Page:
Back in May of 2015, I got the chance to check out Aim to Misbehave, an album that was just released by acoustic nerd trio, The PDX Broadsides. It was a light and fun journey through fandom with the right mix of references and heart. With songs that took a positive look at fandom while still addressing the problems that lay within the community, the album was smartly written and it’s execution was melodious.  Fast forward to this August and the Broadsides have a new offering that once again takes a look at fandom but thankfully, not in the exact same way they did before. Their new album, Something’s Rotten drops today and is anything but as it delivers a number songs to entertain fans of various genres and tastes.

Presenting a folksy style with obvious pop sensibilities, the Broadsides’ latest album shows some growth since their last outing. There is an underlying strength and confidence throughout the tracks that makes each one stand on it’s own and not get lost in the shuffle. There’s also some thematic synergy as a number of the songs deal with love and longing but not in the ways you might think. Whether it’s the love of a fan who just can’t find the words to explain herself to the actor she adores (Catatonic), a couple going through tough times who are still trying to make their love work (Meant to Be), or a look at the fan pastime of “shipping” (I Ship It), the concepts of love and affection are explored from fresh angles.

The strongest and most traditional song dealing with love on the album would have to be Astronaut’s Hymn, a ballad from the perspective a space traveler who’s been sent on a mission and has to leave their love behind. While we’ve heard many a song about someone leaving, this song feels different as the idea of leaving the entire planet behind is also a factor. The hymn is sad and sweet and hopeful all at the same time and I found myself really moved by it, something I was not expecting when I sat down to listen to a nerd album. I’ve heard that Jessica Herbert of the band has trouble getting through all the lyrics when performing the song live without getting choked up, and I don’t blame her. The strength of the song lies in it’s simplicity as there is no distraction from the very real emotion on display. It’s hands down my favourite song on the album.

Something’s Rotten is not all about love as there’s also a number of satirical and silly songs peppered throughout the album as well. There are two tracks that pay homage to the melancholy dane with Hamlet’s Lament and Ophelia’s Retort. Any fan of Hamlet will enjoy these character pieces and even if you’ve never seen the play, the songs pretty much lay out everything you need to know. The Ultimate Riot pokes fun at the seriousness of fandom, telling the tale of a guest speaker at a convention who angers the masses when he mixes up his universes and shows off his lack of knowledge. The studio version of Nathan Fillion (Please Take Off Your Pants) is also included and needs no explanation as it’s all there in the title. Probably the most catchy song on the album would be Eureka, an anthem that celebrates scientific discovery and the scientists responsible for those discoveries.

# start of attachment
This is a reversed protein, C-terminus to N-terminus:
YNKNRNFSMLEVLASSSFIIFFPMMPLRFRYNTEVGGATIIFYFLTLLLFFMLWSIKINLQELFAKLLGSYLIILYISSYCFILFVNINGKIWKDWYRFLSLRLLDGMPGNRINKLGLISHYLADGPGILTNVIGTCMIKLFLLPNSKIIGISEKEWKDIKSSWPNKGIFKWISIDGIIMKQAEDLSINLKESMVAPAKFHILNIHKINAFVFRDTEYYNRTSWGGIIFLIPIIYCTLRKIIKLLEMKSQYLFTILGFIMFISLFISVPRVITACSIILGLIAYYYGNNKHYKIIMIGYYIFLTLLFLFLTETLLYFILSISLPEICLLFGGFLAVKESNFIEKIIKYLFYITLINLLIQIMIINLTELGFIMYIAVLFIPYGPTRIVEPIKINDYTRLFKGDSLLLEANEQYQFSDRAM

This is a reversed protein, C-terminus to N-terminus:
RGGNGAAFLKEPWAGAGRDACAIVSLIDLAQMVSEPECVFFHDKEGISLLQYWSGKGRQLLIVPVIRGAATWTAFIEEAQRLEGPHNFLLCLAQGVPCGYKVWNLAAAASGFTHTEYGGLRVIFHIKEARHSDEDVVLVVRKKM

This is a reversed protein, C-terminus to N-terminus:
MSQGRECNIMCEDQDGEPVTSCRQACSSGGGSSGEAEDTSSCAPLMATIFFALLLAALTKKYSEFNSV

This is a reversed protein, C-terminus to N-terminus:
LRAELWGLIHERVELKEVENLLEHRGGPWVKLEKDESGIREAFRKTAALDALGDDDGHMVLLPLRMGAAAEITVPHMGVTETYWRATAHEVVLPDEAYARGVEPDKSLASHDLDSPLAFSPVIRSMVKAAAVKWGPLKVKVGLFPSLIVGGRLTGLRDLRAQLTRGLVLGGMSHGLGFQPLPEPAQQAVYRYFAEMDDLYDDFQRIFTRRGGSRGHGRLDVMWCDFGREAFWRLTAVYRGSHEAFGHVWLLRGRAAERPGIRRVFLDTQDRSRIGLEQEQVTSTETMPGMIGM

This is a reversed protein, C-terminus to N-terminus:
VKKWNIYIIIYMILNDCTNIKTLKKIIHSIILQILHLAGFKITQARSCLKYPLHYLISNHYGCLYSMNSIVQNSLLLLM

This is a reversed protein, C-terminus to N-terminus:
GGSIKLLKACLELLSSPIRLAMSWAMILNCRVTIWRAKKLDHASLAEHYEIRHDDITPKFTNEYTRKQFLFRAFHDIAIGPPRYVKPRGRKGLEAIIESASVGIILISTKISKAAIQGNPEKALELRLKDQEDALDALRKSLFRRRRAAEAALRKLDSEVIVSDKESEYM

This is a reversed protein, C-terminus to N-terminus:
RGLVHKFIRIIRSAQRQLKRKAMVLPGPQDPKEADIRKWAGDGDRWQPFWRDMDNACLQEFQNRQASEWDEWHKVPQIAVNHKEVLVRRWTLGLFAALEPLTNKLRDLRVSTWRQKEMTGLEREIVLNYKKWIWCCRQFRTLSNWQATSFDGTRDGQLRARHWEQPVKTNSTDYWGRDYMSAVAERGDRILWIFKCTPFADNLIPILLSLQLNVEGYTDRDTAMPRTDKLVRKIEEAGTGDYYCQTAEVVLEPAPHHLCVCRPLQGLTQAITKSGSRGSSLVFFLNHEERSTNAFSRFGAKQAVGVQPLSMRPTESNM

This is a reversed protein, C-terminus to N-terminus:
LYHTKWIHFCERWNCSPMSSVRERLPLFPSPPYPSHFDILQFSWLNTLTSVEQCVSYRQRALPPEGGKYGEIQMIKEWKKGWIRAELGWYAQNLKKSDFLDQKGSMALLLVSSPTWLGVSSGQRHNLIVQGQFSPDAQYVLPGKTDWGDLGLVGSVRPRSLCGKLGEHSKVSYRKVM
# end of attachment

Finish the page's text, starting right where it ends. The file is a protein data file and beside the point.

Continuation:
While I have enjoy their previous work, The PDX Broadsides have really stepped up their game with Something’s Rotten. From the production, to the songwriting, to the harmonies, the band performs like a well oiled machine and you’ll find yourself falling in rhythm with ’em as you listen. This album release brings with it an anniversary for the band as it’s been 5 years since they first got together. Something’s Rotten is the perfect birthday present they can give to themselves and you can celebrate with them by picking up the album, either digitally or in physical form. Head on over to their website ( to find out all the places online the album is available. You should pick it up today as it’s Meant To Be.

If you’re gonna geek out, GEEK HARD!

Something's Rotten, the latest album from The PDX Broadsides, is now available.

Something’s Rotten, the latest album from The PDX Broadsides, is now available.